But by far the biggest hassle has been the simple fact that our trusty old Linksys router just could not handle the workload. When you have this many gadgets and gizmos connected to the 'net, it's pretty easy to bring the whole home infrastructure down. And when the wireless is down, there goes your fancy Sonos-equipped stereo, your home security, your thermostat.
After a couple years of frustration, my husband and I agreed to go with a beefier router. At that point, we didn't care if we paid through the nose for one. Initially we went with a top pick from Wirecutter (which is a tech review site that is almost always right about everything). And, not to disparage Wirecutter here, but the router we ended up with was EVEN MORE MISERABLE. Maybe we just had too much stuff connected to it? We tweaked the router's settings, upgraded its firmware, downgraded it again, and ultimately returned it after maybe a week—and we rarely return anything, okay.
Desperate, I took to the Internet for advice. About a jillion of my friends (all of whom work in tech) endorsed the Netgear Nighthawk without reservation. It was almost unanimous. A lot of folks were really passionate about this! So I overnighted one.
Twenty-five devices connected simultaneously? No problem. In the month+ that we've had a Nighthawk, it hasn't needed to be restarted once. It lives in a closet. I never look at it. I don't even know it's here. I'm sure the UI is terrible but I've rarely needed to use it, since it worked out-of-the-box. We live in a city, halfway up a high-rise building, and we can still get a signal from downstairs on the street. Beat that.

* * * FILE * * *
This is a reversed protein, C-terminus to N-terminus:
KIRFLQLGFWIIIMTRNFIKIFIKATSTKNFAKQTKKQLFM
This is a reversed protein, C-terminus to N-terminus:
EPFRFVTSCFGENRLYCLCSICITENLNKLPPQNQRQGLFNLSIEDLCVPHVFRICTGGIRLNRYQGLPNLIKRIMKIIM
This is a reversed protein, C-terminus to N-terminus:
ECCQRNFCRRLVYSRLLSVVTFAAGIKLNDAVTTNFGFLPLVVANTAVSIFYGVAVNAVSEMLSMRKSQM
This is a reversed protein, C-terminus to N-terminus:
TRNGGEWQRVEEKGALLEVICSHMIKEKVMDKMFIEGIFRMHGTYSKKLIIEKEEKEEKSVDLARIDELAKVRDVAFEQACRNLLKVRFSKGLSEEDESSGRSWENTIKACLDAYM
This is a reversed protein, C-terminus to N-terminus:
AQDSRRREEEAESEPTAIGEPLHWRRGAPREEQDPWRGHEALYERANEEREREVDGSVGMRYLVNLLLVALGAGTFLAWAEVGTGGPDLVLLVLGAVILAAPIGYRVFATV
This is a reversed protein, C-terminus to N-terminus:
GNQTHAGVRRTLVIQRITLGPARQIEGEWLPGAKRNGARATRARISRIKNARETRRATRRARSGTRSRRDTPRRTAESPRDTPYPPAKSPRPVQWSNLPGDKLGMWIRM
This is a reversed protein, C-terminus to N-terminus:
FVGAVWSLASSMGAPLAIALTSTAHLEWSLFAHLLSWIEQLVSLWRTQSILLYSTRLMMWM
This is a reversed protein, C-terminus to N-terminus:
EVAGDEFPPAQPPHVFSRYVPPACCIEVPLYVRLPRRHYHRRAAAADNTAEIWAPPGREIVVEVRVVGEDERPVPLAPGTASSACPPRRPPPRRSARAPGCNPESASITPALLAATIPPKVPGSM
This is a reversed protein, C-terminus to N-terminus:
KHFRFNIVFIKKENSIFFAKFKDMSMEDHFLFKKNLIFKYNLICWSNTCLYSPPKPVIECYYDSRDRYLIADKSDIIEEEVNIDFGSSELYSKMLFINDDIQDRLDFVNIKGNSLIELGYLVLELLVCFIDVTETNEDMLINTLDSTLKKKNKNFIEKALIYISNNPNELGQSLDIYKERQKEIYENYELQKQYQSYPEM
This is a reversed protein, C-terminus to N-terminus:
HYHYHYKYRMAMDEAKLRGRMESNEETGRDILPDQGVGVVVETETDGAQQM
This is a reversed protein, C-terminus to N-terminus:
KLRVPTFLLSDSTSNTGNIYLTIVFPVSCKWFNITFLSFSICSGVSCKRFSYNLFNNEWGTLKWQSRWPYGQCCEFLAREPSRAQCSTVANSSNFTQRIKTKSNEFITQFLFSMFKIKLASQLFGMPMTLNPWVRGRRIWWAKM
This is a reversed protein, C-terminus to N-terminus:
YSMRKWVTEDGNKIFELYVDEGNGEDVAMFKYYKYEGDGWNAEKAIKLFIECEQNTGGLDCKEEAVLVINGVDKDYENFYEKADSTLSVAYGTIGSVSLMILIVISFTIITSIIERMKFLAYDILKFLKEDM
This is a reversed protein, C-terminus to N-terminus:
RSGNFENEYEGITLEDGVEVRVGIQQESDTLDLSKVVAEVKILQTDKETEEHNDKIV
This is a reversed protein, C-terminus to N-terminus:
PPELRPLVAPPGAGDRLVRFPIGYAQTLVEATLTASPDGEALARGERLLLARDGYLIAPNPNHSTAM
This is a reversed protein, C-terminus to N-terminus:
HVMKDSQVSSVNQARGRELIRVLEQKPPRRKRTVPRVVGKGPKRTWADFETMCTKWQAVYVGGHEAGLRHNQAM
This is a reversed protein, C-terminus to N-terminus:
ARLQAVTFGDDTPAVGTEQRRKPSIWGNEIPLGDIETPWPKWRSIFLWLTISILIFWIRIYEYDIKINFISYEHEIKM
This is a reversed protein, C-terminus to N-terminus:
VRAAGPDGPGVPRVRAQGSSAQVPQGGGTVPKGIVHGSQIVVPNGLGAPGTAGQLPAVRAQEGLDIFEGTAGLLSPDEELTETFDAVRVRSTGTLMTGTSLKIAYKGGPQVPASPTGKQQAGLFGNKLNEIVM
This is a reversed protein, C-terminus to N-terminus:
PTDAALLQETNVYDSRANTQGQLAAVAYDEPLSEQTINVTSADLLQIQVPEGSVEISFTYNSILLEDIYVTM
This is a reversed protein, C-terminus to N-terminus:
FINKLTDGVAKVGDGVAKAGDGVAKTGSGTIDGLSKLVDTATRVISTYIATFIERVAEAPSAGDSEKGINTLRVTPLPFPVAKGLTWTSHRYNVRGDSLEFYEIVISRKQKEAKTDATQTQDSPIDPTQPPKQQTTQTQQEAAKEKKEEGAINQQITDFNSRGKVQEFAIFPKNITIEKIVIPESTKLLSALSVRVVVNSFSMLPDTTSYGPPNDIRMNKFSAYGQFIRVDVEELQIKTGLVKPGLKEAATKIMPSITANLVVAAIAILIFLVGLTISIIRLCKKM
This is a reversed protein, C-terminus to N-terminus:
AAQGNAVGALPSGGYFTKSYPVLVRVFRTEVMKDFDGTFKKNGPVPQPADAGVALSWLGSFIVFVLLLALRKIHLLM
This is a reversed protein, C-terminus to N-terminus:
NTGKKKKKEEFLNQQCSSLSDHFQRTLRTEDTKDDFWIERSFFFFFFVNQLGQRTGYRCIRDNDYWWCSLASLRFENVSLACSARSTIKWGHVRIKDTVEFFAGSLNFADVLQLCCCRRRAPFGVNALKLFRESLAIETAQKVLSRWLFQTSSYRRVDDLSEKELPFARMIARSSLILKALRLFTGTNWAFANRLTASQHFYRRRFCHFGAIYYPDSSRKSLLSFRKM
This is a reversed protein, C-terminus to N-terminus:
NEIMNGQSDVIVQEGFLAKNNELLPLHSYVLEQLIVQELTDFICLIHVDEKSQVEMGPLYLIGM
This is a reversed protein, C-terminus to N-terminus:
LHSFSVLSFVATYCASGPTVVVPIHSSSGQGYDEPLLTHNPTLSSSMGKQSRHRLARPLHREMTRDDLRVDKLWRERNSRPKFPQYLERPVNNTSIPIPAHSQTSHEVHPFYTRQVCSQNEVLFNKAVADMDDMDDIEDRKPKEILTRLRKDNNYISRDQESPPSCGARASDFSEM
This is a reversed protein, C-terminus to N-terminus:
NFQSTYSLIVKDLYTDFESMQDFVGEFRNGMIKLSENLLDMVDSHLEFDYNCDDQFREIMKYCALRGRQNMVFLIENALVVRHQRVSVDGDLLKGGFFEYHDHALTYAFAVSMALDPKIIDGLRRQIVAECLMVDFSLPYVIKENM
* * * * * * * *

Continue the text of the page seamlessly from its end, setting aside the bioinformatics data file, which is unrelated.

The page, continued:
Sitting here, I just ran a speed test, and on my wireless connection I'm getting 58.37 Mbps download speeds—not too shabby, considering we pay for 50. (Never mind there are literally 200 other wireless routers in our building!) I barely remember that Netflix and Hulu used to stutter and stagger. Multiplayer gaming connections don't drop or lag. Great stuff.
Anything more than $100 is a HUGE investment in a router, I feel; anything non-commercial over $200 is probably criminal. But the Netgear Nighthawk really works for us, especially when literally nothing else would do. For that alone, it's worth it.
I hope I don't need to buy another router for many years.
88 of 93 people found the following review helpful.
R7500v2 AC2350 review only. Dropping signal with latest firmware. OK with old firmware.
Decided to cut the Spectrum strings. I have been using a cable company provided router/modem combo for years. I hooked this router to SB6183 SURFboard modem and for the first few hours everything went as expected. At first, the signal strength across long distances was pretty amazing especially in the 2.4 GHZ band. After about 10-12 hours my PC upstairs started losing signal strength. A speedtest which initially showed 60 Mbps down and 15 Mbps up had fallen to approximately 20 down and 0 up... yes that's right ZERO. I did a soft reset on the router, rebooted the PC, tried another 2.4 GHZ device in the same location, but nothing fixed except a hard reset of the router by unplugging and re plugging. Everything was back to normal until the next day. Same thing again. During all of this, I could move my laptop near the router and all was well. Move it upstairs about 20 feet away and it would flake out. I started searching online and found several people with the same issue. The fix was to roll back to a much older firmware, reset the settings to factory default and then set everything up again. I did this about a week ago and everything has been perfect since! If you are thinking of purchasing this, please do an internet search for R7500v2 dropping wireless or R7500v2 losing wireless. The firmware that had the issue was Firmware Version 126.96.36.199 and Firmware Version 188.8.131.52. The firmware that fixed is Firmware Version 184.108.40.206. The router really is amazing with the older firmware. I am amazed at how far the signal carries.
6/17 Update - Had interference issue. Had to set 2.4 GHZ band to channel 11.